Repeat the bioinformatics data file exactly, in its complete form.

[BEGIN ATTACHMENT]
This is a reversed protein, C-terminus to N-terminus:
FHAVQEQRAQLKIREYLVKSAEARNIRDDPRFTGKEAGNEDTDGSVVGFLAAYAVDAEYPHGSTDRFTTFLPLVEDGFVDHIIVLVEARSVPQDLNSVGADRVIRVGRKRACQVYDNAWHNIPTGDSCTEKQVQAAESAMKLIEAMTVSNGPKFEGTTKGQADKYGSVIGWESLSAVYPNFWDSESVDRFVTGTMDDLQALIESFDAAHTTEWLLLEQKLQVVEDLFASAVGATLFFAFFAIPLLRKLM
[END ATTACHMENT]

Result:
This is a reversed protein, C-terminus to N-terminus:
FHAVQEQRAQLKIREYLVKSAEARNIRDDPRFTGKEAGNEDTDGSVVGFLAAYAVDAEYPHGSTDRFTTFLPLVEDGFVDHIIVLVEARSVPQDLNSVGADRVIRVGRKRACQVYDNAWHNIPTGDSCTEKQVQAAESAMKLIEAMTVSNGPKFEGTTKGQADKYGSVIGWESLSAVYPNFWDSESVDRFVTGTMDDLQALIESFDAAHTTEWLLLEQKLQVVEDLFASAVGATLFFAFFAIPLLRKLM